Mobile shadowboards with tools for specific use (vegan, gluten free, vegetarian, standard) are a good way of ensuring space in the production floor remains relevant. These will allow tools used for processing and cleaning to be wheeled in and out, washed and stored safely elsewhere. Colour coordinated product instructions are a great visual aid for users, with PPE of the same colour to support a clear ‘mindset segregation’ between operational teams, allowing re-adjustment of behaviour from one production to another.
Although a standard within the industry for some years, there are now specific references included in the BRC Retail Standard and UK Retailer Codes of Practice on using colour-coded cleaning tools to reduce the risk of cross-contamination in a factory environment.
Check your tools
Shadow boards can be tailored to describe the use of each tool, in many languages, allowing operators where English is not their main language to fully support systems in place and provide continuous compliance. Assigning specific coloured cleaning tools to areas to control allergen usage, high-risk and low-risk factory zones, floor cleaning and food contact equipment is looked upon favourably by customers, auditors, and inspectors.
They demonstrate that the manufacturer takes hygiene and cleaning seriously and organises procedures effectively in their business.
Check with your cleaning tools supplier about their advice in dealing with specific food products and any tools designed to tackle certain areas. Often suppliers have worked on projects with other customers and sharing these learnings will increase knowledge about the tools they promote but also help to raise the cleaning standard in food manufacturing.
There are many different solutions to ensure that cleaning tools are actively supporting improvements in cleaning.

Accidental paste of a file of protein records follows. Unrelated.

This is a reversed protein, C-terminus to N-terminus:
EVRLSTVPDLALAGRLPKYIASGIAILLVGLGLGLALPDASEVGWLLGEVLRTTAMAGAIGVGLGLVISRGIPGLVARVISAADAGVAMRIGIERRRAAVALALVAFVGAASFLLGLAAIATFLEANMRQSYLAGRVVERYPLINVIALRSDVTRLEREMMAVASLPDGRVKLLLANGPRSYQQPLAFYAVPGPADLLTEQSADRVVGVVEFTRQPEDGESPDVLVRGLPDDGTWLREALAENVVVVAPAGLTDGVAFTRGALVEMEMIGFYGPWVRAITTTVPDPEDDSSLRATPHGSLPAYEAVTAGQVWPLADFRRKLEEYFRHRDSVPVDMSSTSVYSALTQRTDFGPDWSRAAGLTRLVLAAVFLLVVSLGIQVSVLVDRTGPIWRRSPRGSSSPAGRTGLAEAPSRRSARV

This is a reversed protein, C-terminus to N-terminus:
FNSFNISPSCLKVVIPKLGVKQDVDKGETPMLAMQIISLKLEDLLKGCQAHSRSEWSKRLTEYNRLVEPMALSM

Anti-microbial surfaces on cleaning tools are specifically designed to provide an extra safety barrier when preventing the growth and reducing the risk of bacterial cross-contamination. This improvement doesn’t replace the need of a well-thought-out and delivered cleaning regime, it is designed to add an additional level of protection for cleaning and product handling tools, making cleaning these tools more effective and minimising the transference of organisms from one area to the other, between cleaning tools and consequently from one type of product to another.
Check the design of cleaning tools. Tools that are manufactured using hygienic design can be great help in minimising foreign body contamination and transference to other areas. These improvements can be minimal changes to traditional designs but will make a big difference when trying to keep tools clean.
Further advances are being developed in cleaning and disinfection to support full product safety and integrity, some of them focused on the very issue of multi-use of factories.